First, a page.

Data Analytics with R

This is my second blog post for data management and analytics module.My  assignment is to write a blog post about R, a language and environment for statistical computing and graphics.I am totally new to this so please bare with me, I hope it won’t be too boring. The first thing I did is completed  Try R course from Code School Try R.I have to be honest it wasn’t too difficult because every time I stuck just clicked on the answer that was already provided at the beginning of each exercises. I know ,this is pretty lazy approach but I knew very little about R and I knew I have to take my time and start learning from the beginning. After I finished the course I started to search online for help. I quickly learned that there are plenty of courses, information and videos online about R .

So here is the completed course that was required by our teacher.


First, let take a look at what is R and what is it used for?

R is a free software environment for statistical computing and graphics. It compiles and runs on a wide variety of UNIX platforms, Windows and MacOS.( It is a GNU project which is similar to the S language and environment which was developed at Bell Laboratories (formerly AT&T, now Lucent Technologies) by John Chambers and colleagues.R provides a wide variety of statistical (linear and nonlinear modelling, classical statistical tests, time-series analysis, classification, clustering, …) and graphical techniques, and is highly extensible.

The R environment

R is an integrated suite of software facilities for data manipulation, calculation and graphical display. It includes

  • an effective data handling and storage facility,
  • a suite of operators for calculations on arrays, in particular matrices,
  • a large, coherent, integrated collection of intermediate tools for data analysis,
  • graphical facilities for data analysis and display either on-screen or on hardcopy, and
  • a well-developed, simple and effective programming language which includes conditionals, loops, user-defined recursive functions and input and output facilities.(

Back to exploring R in a more practical way.

The first free course I found online was DataCamp.The course is designed for complete beginners from the basics takes you through to advance level and you can do all these in your own peace. I decided to give it a go.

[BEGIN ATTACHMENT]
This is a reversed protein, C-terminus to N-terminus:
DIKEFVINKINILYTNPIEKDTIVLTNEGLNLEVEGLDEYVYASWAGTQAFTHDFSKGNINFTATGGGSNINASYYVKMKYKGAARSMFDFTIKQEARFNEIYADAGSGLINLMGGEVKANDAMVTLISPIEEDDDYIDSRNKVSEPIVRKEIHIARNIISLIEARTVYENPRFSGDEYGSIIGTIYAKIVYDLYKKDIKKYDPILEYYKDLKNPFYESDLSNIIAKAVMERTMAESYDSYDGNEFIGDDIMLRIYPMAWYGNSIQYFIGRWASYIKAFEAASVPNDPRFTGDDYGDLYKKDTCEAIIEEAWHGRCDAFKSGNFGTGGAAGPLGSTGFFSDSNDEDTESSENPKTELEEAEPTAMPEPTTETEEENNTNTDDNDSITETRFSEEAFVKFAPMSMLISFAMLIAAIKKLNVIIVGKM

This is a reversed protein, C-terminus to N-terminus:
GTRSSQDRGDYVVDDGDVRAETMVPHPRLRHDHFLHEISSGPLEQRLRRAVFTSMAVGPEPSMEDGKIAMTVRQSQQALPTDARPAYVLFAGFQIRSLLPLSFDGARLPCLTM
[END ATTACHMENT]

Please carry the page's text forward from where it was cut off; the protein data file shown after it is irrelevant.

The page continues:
As a complete beginner I started with Introduction to R.

Each chapter contains many exercises and the program only allows you to progress to the next level if you manage to answer each exercise correctly. But don ’t worry if you stuck you get help and if you really can ’t finish the exercise you can even get the results. Guilty:(

So in the introduction course I have learned how to use the console as a calculator and how to assign variables. Variables are used to store a value or an object. By calling the name of the variable we can access the value or object that is stored within this variable.

First Chapter was pretty easy ,many more to go.

The rest of the chapters covered Vectors, Matrices, Factors, Data frames, Lists.By the third chapter the difficulty level rise but there is plenty of help if you stuck and if you really can`t finish an exercise you even get the result.Guilty:(

The time estimate to accomplish this course is four hours.I will be honest, I have spent a good six hours to finish it with a few minutes break between each chapter.

Now it was time to install RStudio on my laptop.Here is the link to download R.Download R
Here is the Integrated Development Environment for RDownload RStudio

How The Titanic Sank

Creating a graph in R

The dataset I chose for this blog is the Titanic Dataset. The script for this exercise is available on

The first thing I did is I installed the library packages than  loaded them into RStudio.


I downloaded my sample data in Excel and saved it in my folders in cvs(comma separated values ) format.Using read.cvs command I imported the data into R and loaded into a dataframe.



The result we can work with is  shown above ,1309 observations of 12 variables such as Passenger’s name,sex,age,fare,ticket etc.

The relationship between family size and survival

The passengers name variable can be broken down into surname,title and sex.We can use this information to represent families.

After splitting the passenger’s name into new variables,we created a new variable called family size based on number of siblings/spouse(s) and number of children/parents.

Now we can plot the data into a graph to see the relationship between survival and family size.


The red columns represent the people who did not survive and the blue who did survive.So single people survival rate wasn’t so good, families with 2,3 or 4 members had a better chance to survive, and families bigger size than 4 also had little chance to survive.

Survivals by age and gender

First of all, if you were a man, you were outta luck. The overall survival rate for men was 20%. For women, it was 74%, and for children, 52%. Yes, it was indeed “women and children first.”


This last graph  explores the significance of age and gender difference in terms of survival.Children and female passengers between the age of 20 and 30 had the highest rate of survival.Man had little chance to survive.


What other ideas/concepts could be represented via R Graphics if you had more time?

If I had more time for this project probably I would have tried to plot data separating gender,age,class and create a graph to see more inside which class,gender and age had the best chance for survival.


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